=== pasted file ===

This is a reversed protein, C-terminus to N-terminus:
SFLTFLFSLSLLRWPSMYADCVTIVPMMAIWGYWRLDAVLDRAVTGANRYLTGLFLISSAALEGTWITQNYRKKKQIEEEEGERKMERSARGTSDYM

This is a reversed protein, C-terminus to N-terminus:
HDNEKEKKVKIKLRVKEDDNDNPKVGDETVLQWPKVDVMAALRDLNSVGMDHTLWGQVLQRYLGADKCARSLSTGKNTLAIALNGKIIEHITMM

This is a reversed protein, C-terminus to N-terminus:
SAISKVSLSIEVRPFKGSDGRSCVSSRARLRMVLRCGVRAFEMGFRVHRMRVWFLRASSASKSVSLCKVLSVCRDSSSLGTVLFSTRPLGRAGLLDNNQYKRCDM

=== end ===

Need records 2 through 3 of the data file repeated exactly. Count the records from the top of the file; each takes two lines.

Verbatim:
This is a reversed protein, C-terminus to N-terminus:
HDNEKEKKVKIKLRVKEDDNDNPKVGDETVLQWPKVDVMAALRDLNSVGMDHTLWGQVLQRYLGADKCARSLSTGKNTLAIALNGKIIEHITMM

This is a reversed protein, C-terminus to N-terminus:
SAISKVSLSIEVRPFKGSDGRSCVSSRARLRMVLRCGVRAFEMGFRVHRMRVWFLRASSASKSVSLCKVLSVCRDSSSLGTVLFSTRPLGRAGLLDNNQYKRCDM